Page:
As CBS and NBC evening newscasts ignored dropping gas prices on July 23, ABC's Charles Gibson found a way to provide negative spin.
"News today in this country, that gas guzzling is getting cheaper while coffee guzzling gets more expensive. The price of gas took a dive in the past week. The government says it was down nine cents a gallon, to an average of $2.96," Gibson said on "World News with Charles Gibson."
But the cost of an optional Starbucks latte has nothing to do with gasoline. Still, Gibson oddly correlated the nine-cent price drop per gallon of gas since last week with the nine-cent price increase at the popular coffee joint.
He's a "burly man" with "rhetorical punch" from Catholic, blue collar roots in Baltimore who trekked a "remarkable rise" to become "one of Maryland's most powerful public officials." But today former state senator Thomas Bromwell (D-Md.) finds himself facing a judge and entering a guilty plea in a federal racketeering case that's been years in the marking. Reporting the story, the Washington Post's Philip Rucker calls Bromwell's saga "one of the state's largest public corruption investigations in years." Yet nowhere in Rucker's Metro section front pager "Bromwell Says He Accepts His Fate," is any mention of the politician's party affiliation, Democratic.
Ex-CBS anchor Dan Rather is stepping up his sour grapes routine against Katie Couric, telling TVWeek magazine that it's only a matter of time before his former employer cancels the "Evening News" entirely:
Dan Rather, who last month accused broadcast networks of dumbing down and tarting up their newscasts [a story which you heard here first], said he can foresee a time when media company executives retreat from evening news production.
“I think we’ll see the time when someone at the top says, ‘We can give this time back to affiliates,’” Mr. Rather said Monday in a discussion with TelevisionWeek Publisher and Editorial Director Chuck Ross at the Cable & Telecommunications Association for Marketing convention in Washington.
As NewsBusters reported Monday, a writer named Corey Mitchell posted an amazingly disgraceful blog at the liberal website Daily Kos Thursday stating that the United States armed forces were creating serial killers and mass murderers.
In the comment thread, Brown confirmed this wasn't satire, stating it was “all about anger, not humour” and offered a sarcastic (non) apology to an offended Koz Kid, “It was not my intent to defame or offend anyone who might sign a piece of paper saying they are available to kill whoever their marginally superior officer tells them to, wherever they are sent, for 1200 dollars a month.” That's nice. Enjoy (bold mine):
Hello, I’m A. Whitney Brown, and I support our brave troops overseas. We all do and we all should. But what about those troops who are not so brave? Perhaps they just signed up hoping for some extra money for college, for the medical insurance, or even some hot gay military sex. (...) But do I still support the individual men and women who have given so much to serve their country? (...) I think they’re a bunch of idiots. I also think they’re morally retarded. Because they sign a contract that says they will kill whoever you tell me to kill. And that is morally retarded. (...) To to sum up, I don’t like our troops, I don’t like what they’re doing, I don’t like their fat, whining families...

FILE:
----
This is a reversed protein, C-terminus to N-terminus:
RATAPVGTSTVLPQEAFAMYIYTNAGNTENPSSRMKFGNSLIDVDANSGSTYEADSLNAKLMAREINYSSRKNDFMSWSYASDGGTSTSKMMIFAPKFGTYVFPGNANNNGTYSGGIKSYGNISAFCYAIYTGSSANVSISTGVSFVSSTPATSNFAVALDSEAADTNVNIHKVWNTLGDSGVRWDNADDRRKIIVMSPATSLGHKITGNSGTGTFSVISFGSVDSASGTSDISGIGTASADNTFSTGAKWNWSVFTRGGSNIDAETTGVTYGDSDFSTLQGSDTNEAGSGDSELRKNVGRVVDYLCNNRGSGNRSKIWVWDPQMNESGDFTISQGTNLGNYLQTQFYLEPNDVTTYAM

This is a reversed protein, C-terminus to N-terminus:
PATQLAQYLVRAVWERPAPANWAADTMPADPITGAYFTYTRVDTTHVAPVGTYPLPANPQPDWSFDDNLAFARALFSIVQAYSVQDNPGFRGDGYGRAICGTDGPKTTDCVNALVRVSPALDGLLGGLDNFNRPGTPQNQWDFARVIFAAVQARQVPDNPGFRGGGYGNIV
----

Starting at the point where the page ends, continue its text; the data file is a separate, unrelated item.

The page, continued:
Is MSNBC becoming Catfight Central? A few days ago I noted this epic dust-up on the cable network between conservative radio talk show host Melanie Morgan and feminist Naomi Wolf. Today's "Morning Joe" brought more fireworks of a feline variety, as NBC News Political Director Chuck Todd took some serious swipes at Anderson Cooper and his hosting of last night's CNN/YouTube presidential debate.
NBC NEWS POLITICAL DIRECTOR CHUCK TODD: I thought the questions were good, it was a good candidate forum. The downside was that the moderator [Anderson Cooper] missed opportunities to create a debate. That was my one frustration. Obama tried to take a shot at Hillary about being a Johnny-come-lately when it comes to withdrawal from Iraq, and it just disappeared, the attack disappeared. Obama's way of attacking Clinton sometimes is soft; he softpedals his attacks. Maybe Cooper didn't see it; maybe he needs to be hit with a sledgehammer, but he just immediately went to the next question.
Hmm, what would a Freudian say about Chuck imagining Cooper being hit with a sledgehammer?
After Diane Sawyer’s fawning interview last Thursday morning hailing his work to "save a continent," ABC’s Good Morning America returned to praising the African philanthropy of former president Bill Clinton on Monday. Traveling with him, ABC’s Kate Snow sounded less like a reporter and more like an overnight infomercial spokeswoman: "In Africa, they seem to be on a first-name basis with the former president, shouting ‘Bill! Bill!’"
Every soundbite in the story was Clinton or Clinton’s supporters explaining all the wonderful things Clinton is trying to accomplish, how he’s impatient in his struggle to save lives. Without any skeptical note that his private foundation might create a thicket of conflicts of interest, Snow simply relayed without questioning that Clinton would continue his foundation activities if his wife won the White House. Snow could only coo: "He may redefine the role of first spouse in America."
Doubts about the veracity of highly sensationalized accounts from Iraq written by a pseudonymous person claiming to be an American soldier have finally compelled the liberal New Republic magazine to launch an investigation, the New York Times reports:
The author, who used the pen name Scott Thomas, has written three articles for the magazine since February, describing gruesome incidents in Iraq. Last week, The Weekly Standard questioned the veracity of the New Republic articles and invited readers with knowledge about the military or Baghdad to comment.